DISH Customers Left in the Dark Weeks After Cyberattack
DISH customers continue to face issues as the American TV and satellite broadcast provider reels from the cyberattack that wreaked havoc over two weeks ago. Customers still encounter problems accessing their DISH accounts and services, and are still in the dark as to whether their personal data was compromised in the attack. However, the network service provider has yet to provide a significant response to these concerns.
Speaking to DISH customers, TechCrunch reported that it “heard from customers that still have no access to DISH, or services through its subsidiaries like Boost Mobile.” Some users also complained about being unable to contact the customer support staff, while others said “they have been affected by email and voice phishing attacks exploiting the uncertainty around the Dish incident.” Users have also been locked out of their accounts and payment services, leading to the disconnection of their DISH services.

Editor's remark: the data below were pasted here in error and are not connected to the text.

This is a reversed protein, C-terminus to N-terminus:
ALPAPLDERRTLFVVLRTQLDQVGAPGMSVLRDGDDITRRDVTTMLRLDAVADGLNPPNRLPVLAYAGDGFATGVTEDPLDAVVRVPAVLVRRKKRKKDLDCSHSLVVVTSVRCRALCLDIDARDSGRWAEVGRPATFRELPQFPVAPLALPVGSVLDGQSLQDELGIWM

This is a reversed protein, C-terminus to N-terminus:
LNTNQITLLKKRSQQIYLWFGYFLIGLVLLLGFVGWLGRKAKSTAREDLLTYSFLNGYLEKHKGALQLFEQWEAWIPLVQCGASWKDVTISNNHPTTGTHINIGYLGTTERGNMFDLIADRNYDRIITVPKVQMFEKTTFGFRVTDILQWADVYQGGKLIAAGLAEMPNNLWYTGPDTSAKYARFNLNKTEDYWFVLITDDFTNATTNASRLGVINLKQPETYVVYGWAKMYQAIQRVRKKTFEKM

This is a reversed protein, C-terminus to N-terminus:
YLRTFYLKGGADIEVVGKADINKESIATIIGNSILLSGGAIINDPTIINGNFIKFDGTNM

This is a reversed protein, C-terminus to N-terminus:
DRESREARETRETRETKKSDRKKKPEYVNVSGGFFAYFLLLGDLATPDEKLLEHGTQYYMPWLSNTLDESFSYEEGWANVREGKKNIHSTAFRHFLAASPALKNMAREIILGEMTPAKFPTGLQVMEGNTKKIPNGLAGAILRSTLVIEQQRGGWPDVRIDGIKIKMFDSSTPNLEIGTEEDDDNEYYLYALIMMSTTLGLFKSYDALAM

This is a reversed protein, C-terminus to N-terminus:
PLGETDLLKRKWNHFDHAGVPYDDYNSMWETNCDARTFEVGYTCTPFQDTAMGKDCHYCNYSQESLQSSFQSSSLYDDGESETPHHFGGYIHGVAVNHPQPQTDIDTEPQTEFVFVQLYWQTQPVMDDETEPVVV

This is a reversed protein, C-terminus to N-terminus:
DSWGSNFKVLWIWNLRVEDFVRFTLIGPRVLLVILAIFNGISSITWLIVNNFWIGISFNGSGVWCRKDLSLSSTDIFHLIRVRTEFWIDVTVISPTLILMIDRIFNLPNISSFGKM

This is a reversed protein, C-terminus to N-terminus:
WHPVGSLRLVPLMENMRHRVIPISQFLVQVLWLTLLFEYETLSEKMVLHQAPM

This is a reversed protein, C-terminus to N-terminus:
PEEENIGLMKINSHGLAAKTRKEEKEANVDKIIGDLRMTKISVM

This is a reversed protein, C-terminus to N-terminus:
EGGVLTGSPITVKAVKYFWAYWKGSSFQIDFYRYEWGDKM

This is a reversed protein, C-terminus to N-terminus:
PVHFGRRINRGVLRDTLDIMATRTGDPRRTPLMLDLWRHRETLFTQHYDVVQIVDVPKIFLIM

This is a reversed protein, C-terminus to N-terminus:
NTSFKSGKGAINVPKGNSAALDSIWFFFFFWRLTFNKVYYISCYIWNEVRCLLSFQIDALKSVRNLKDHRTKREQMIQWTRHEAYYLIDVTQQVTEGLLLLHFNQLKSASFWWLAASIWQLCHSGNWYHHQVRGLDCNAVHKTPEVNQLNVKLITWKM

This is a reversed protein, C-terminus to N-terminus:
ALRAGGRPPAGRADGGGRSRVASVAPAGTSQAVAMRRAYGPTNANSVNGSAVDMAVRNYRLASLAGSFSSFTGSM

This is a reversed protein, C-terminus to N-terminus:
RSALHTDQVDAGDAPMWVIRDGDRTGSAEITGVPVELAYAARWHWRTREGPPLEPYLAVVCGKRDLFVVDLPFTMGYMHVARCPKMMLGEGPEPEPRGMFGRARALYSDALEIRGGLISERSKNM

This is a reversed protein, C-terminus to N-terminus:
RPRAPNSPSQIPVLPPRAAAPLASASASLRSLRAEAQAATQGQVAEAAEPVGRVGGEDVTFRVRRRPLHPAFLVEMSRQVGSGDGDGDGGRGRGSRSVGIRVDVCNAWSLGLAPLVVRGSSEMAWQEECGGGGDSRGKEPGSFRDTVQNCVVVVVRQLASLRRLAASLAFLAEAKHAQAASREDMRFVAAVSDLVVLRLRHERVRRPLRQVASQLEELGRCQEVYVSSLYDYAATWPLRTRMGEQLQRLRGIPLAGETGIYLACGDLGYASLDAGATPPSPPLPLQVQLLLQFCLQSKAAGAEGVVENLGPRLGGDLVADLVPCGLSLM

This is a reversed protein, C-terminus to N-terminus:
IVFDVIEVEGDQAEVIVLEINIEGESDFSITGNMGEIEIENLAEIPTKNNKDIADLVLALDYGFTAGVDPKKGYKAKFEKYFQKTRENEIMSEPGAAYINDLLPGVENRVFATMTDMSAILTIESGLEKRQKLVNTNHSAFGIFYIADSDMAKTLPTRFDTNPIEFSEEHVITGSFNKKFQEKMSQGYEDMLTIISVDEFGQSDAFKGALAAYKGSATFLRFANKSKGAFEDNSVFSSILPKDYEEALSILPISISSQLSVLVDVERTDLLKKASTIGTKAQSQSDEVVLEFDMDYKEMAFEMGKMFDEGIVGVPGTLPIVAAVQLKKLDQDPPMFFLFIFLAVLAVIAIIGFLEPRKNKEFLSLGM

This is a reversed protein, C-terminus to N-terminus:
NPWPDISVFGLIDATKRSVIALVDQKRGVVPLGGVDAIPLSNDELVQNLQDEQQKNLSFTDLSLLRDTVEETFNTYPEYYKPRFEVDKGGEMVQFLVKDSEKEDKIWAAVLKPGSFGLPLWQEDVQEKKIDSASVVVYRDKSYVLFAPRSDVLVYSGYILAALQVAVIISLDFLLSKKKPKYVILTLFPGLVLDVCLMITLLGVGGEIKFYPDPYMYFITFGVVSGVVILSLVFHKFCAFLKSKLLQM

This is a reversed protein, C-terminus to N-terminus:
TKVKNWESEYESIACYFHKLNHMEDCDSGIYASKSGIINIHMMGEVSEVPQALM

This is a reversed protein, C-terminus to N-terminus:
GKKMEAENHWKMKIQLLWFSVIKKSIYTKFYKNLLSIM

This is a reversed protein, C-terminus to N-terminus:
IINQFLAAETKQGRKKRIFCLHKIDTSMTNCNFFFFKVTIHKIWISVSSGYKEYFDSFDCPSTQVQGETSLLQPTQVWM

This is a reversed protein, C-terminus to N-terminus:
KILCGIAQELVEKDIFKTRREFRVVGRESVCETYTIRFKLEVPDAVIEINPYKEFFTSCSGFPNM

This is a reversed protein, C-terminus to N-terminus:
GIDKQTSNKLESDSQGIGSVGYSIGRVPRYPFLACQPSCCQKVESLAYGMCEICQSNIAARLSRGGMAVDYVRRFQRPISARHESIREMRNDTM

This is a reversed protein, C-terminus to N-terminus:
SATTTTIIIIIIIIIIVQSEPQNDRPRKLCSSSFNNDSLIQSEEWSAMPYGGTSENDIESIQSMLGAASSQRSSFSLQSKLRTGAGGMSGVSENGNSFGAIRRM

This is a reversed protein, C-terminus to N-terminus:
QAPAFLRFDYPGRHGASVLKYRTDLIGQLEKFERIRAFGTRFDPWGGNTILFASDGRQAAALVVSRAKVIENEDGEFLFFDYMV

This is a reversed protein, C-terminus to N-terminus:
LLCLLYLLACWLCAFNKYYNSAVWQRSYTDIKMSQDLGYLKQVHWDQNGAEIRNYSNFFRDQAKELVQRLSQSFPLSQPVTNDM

Edward Wietecha, a DISH spokesperson, addressed the issue while speaking to TechCrunch and confirmed these issues were reported by customers ever since the cyberattack. Wietecha added, "customers who had their service temporarily suspended for nonpayment received additional time until our payment systems were restored.” However, no comment was made on whether customer data was compromised in the attack.
Worryingly, a former DISH employee has stated that the service provider indefinitely stores critical customer information such as names, email addresses, phone numbers, Social Security Numbers, and payment information, all of which could have been exposed by the ransomware attack. This includes past and present customers — even prospective customers that did not pass DISH’s initial credit check.
As confirmed through a public filing on February 28th, the cyberattack caused a network outage that affected DISH’s internal servers and systems. As reported by the BleepingComputer, the outage spread across “Dish.com, the DISH Anywhere app, Boost Mobile (a subsidiary owned by DISH Wireless), and other websites and networks operated by DISH Network”.
Sources told BleepingComputer the hackers compromised DISH’s Windows domain controllers and then encrypted its VMware ESXi servers and backups. However, at the time of writing, these sources could not be verified and no ransomware gang or individual has come forward to claim responsibility for the attack.